THE BLOG

Europe Needs A Road Map -- Or It Will Go Backwards

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Nicolas Berggruen, co-publisher, The WorldPost. This article is adapted from Mr. Berggruen's presentation to the Council on the Future of Europe in Madrid on Feb. 28.

MADRID -- Since the 2008 financial crisis, the rest of the world, even Japan, is recovering economically. But not Europe. Why?

The answer is not economic, but political. It is about the incomplete common governance structure of a region that has grown interdependent but in which each nation pursues its own solutions.

Individual countries, Spain most of all, have made significant reforms. But since all members of the euro zone share one currency, Europe as a whole has continued to stall. Where some remain behind, all will fail to move forward. That is the nature of interdependence.

In 10 years time, we will be talking about Europe's "lost decade" just as we've spoken in the past about Japan's lost decade. In today's highly competitive global environment, that is bad news for jobs -- especially for slashing youth unemployment -- and for living standards, which will continue to head downward. And it is bad news for civil peace.

Divisive social issues like migration will inevitably rise to the fore when the pie everyone must share grows smaller. Even the ever tolerant Swiss have just placed quotas on the free movement of people within Europe -- one of the very pillars of the idea of a Europe that is whole and free. These voices will only grow louder and more influential without a political solution.

Indeed, Europe may be digging a hole it can never get out of. A shrinking pie generates more nationalist sentiment as each national leader fends for themselves and survives politically by railing against the very notion of yielding any ounce of sovereignty that would make Europe as a whole stronger.

If Europe continues along this shortsighted path, its unique presence as a power center in the world that combines a liberal culture with high standards of living and a strong safety net will fade on the world scene.

As it stands, neither European citizens themselves nor the world at large know where Europe is headed.

As it is, the only forces that are mobilizing and building clout are those who want to tear Europe down -- or those outside, as in the Ukraine, who are shedding blood to be part of the European idea.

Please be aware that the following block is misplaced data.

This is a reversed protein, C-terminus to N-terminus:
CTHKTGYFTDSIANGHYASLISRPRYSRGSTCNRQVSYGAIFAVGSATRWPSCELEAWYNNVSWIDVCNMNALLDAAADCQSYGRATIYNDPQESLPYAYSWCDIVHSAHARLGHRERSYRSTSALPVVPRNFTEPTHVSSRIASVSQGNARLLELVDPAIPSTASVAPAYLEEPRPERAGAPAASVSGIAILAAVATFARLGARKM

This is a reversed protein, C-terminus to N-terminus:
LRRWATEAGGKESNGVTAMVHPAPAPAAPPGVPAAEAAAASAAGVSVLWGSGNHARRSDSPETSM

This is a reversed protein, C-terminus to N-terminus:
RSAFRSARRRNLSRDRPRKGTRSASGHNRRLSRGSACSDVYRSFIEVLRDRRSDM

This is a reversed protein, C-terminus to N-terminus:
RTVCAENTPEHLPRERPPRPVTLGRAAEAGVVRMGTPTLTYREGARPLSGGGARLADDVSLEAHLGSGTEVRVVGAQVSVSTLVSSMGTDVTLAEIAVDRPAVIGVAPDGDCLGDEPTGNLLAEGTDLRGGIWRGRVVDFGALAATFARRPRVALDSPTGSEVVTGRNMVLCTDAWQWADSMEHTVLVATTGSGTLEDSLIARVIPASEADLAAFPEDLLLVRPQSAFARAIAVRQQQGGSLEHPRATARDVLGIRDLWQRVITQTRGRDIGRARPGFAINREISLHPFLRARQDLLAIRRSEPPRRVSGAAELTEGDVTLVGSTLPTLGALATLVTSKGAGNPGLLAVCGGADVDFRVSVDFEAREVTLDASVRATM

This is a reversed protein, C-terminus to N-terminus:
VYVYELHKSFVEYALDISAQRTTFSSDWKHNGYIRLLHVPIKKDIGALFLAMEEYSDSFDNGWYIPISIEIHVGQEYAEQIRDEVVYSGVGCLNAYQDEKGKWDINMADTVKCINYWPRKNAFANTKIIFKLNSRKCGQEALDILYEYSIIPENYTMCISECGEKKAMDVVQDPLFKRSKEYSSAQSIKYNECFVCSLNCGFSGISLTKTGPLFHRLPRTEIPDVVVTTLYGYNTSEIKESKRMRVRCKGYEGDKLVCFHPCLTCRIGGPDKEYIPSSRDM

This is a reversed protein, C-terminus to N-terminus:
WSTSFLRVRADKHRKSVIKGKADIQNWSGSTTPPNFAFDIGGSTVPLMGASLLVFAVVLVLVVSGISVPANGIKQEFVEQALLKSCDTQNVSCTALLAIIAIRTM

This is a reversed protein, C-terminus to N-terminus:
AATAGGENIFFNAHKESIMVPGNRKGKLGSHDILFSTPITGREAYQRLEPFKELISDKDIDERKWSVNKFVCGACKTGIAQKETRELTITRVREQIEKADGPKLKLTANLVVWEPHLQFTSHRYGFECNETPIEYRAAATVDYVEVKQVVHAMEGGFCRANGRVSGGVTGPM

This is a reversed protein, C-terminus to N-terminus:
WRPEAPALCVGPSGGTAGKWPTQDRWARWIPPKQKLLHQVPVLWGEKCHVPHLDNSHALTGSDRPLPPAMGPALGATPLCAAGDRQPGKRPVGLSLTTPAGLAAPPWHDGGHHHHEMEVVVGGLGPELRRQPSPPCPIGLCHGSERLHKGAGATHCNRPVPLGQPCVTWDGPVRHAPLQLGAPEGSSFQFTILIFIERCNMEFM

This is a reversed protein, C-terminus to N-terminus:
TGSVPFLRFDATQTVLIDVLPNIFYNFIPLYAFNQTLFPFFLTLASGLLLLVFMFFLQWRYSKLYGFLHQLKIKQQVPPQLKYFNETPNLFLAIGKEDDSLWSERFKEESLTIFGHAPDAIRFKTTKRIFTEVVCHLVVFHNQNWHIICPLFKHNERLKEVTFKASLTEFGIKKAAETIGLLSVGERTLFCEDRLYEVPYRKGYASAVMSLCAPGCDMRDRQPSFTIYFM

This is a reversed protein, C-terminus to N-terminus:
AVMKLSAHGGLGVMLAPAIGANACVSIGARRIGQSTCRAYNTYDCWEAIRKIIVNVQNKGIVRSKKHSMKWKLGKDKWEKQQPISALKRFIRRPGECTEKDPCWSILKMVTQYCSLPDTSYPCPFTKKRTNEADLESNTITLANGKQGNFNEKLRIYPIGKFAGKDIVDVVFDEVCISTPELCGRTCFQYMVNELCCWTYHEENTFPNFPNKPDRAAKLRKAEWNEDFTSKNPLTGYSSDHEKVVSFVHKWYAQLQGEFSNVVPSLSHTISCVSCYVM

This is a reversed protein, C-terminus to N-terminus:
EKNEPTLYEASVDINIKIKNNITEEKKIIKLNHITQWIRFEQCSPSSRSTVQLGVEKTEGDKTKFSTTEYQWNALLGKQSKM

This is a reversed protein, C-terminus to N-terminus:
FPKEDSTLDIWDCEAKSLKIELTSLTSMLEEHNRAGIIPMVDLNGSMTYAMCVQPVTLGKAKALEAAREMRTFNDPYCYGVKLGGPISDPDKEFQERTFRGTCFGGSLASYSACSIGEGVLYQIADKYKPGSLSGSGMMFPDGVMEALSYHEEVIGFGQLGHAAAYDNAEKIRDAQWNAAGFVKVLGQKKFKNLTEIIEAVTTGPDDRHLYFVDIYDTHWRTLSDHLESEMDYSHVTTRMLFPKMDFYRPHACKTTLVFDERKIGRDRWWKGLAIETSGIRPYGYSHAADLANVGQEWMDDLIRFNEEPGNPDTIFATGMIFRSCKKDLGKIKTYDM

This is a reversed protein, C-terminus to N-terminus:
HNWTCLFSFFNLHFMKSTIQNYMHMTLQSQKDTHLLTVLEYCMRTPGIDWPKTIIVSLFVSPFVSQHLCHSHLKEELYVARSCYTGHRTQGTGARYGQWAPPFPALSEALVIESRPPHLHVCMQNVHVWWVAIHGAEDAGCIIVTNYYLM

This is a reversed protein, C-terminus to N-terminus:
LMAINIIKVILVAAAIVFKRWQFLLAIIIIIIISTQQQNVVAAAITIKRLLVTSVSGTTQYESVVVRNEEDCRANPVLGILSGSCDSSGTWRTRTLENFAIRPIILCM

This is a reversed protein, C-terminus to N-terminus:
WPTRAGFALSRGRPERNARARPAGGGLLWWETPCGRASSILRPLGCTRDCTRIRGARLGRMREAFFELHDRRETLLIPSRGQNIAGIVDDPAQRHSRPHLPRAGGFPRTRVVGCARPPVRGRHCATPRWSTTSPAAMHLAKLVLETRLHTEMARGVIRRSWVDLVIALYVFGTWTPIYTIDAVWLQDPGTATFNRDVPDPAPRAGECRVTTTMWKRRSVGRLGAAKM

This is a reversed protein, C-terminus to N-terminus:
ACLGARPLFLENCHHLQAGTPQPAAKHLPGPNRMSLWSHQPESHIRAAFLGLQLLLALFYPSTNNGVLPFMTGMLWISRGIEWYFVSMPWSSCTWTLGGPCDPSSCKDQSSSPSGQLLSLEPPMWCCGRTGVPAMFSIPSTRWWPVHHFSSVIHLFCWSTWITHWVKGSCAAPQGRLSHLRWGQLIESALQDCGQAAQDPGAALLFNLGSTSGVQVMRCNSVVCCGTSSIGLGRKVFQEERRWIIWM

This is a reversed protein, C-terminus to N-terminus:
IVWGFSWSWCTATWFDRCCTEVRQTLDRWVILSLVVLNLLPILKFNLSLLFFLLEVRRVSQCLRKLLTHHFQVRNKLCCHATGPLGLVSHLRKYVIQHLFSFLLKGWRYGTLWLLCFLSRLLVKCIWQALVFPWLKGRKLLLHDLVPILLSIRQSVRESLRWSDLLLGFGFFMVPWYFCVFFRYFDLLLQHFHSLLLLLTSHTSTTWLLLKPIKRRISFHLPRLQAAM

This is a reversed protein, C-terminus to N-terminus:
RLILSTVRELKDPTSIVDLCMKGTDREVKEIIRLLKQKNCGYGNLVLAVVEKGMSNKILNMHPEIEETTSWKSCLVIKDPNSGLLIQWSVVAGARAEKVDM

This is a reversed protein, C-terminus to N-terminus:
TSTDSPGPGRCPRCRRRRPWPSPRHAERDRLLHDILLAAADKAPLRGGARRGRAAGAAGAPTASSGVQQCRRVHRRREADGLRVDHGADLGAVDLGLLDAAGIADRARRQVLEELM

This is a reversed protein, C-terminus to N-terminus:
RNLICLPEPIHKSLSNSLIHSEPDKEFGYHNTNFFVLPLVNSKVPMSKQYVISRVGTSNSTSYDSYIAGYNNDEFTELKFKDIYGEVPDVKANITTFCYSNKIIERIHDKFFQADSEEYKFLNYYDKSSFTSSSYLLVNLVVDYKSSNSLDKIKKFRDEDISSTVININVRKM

The paradox of this historical moment is that we see across the world -- in Ukraine, Egypt, Thailand, Turkey -- that elections in and of themselves are not the standard of legitimacy. Only strong institutions can sustain democracy. But institutions alone without democratic legitimacy conferred upon them, as we see in the European Union, are also not sustainable.

European citizens will simply not grant power to unelected and virtually anonymous bureaucrats in Brussels.

The days when political elites were invested with sufficient confidence by the public to chart the course forward for the European project are over. No next steps are possible that are not taken hand in hand with an engaged citizenry.

EUROPE NEEDS LEGITIMATE INSTITUTIONS

Ideally, Europe should move forward as fast as possible toward a strong, limited federal government. But if it is not realistic to take one great leap, Europe needs a clear and credible roadmap with milestones in order to engage the public as well as build the political coalition -- and the long-term confidence of job-creating investors -- necessary to get there.

If, for the first time, the choice of the Commission president really takes into account the popular vote for the European parliament in May, that will be a step forward for democratic legitimacy. It will be another step back if the powers that be in the European Council do as before, choosing an uninspired executive from the ranks of the stodgy old guard who has little connection to the public.